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So Close, Yet So Far: Red Sox 6, Tigers 5

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Making too much of one loss in a four-game series is probably silly. But I wonder if the Tigers are going to look back later on and think this is one they should've gotten.

The Red Sox had to be worn out after playing late on Sunday night. Brad Penny kept leaving pitches out over the plate, begging to be hit. Yet in typical fashion for this Tigers team - especially on the road - too many scoring opportunities were wasted.

Squandering those runners in scoring position was magnified once it became clear that it wasn't going to be Edwin Jackson's night. And that was apparent immediately, when Jackson gave up a leadoff double to Jacoby Ellsbury, followed by a homer from Dustin Pedroia. One inning later, Nick Green - carrying a whopping home run total of five into the game - led off the second by mashing a ball over the Green Monster.

Jackson ended up throwing 104 pitches in four innings as the Red Sox wore him down. But he did manage to keep the game in check until the Tigers' bats could get going. And they finally did with a two-run fourth inning.

By the seventh, the Tigers even tied the game at 6-6, thanks in large part to a red-hot Placido Polanco (who notched his second straight three-hit game). It looked like Detroit might be able to break through, if only the pitching could hold off the Red Sox offense.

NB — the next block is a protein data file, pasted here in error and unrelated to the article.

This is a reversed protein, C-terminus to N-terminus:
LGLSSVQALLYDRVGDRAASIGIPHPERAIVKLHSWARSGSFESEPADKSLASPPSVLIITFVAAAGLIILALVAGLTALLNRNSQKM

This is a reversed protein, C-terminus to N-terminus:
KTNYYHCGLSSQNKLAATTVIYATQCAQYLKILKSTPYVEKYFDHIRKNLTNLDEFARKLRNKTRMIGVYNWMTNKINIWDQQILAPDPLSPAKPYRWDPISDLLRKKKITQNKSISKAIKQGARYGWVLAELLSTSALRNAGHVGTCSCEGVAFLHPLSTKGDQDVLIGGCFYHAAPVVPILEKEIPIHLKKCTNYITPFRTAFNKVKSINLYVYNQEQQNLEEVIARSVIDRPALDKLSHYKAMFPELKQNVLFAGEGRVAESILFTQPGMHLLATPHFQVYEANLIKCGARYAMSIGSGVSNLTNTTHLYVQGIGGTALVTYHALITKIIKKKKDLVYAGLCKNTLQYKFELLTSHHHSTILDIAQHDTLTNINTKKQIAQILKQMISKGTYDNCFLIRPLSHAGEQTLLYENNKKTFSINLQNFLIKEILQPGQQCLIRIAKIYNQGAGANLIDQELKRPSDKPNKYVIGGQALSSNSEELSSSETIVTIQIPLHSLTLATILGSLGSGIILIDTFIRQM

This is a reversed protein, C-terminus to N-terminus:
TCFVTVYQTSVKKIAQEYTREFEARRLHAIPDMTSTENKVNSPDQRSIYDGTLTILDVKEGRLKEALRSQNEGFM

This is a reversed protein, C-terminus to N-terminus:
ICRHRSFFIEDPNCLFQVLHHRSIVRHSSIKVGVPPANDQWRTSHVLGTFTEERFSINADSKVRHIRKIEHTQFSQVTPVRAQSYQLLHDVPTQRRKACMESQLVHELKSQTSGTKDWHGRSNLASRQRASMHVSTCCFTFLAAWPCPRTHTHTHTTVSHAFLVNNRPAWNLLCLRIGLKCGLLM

Unfortunately, Zach Miner did what he's done far too often lately: give up runs. To be more specific, he's allowed four runs over his last four outings (covering 6.2 innings). Miner gave up singles to two of the first three hitters he faced in the Boston half of the seventh, and unlike the Tigers, the Red Sox put the ball in play with runners in scoring position, bringing home the go-ahead run on a sacrifice fly by Green.

However, the Tigers had a chance to tie the game, if not take the lead, in the eighth, with runners on second and third and one out. But Adam Everett struck out in an awful at-bat, swinging and missing at three consecutive pitches way out of the strike zone (two of which had to be blocked by the catcher).

Striking out in that situation is not a crime. But failing to at least battle a pitcher with two men on base, and the game at stake, was horrible. (Curtis Granderson popping out to the catcher wasn't very good, either, but at least he made contact.)

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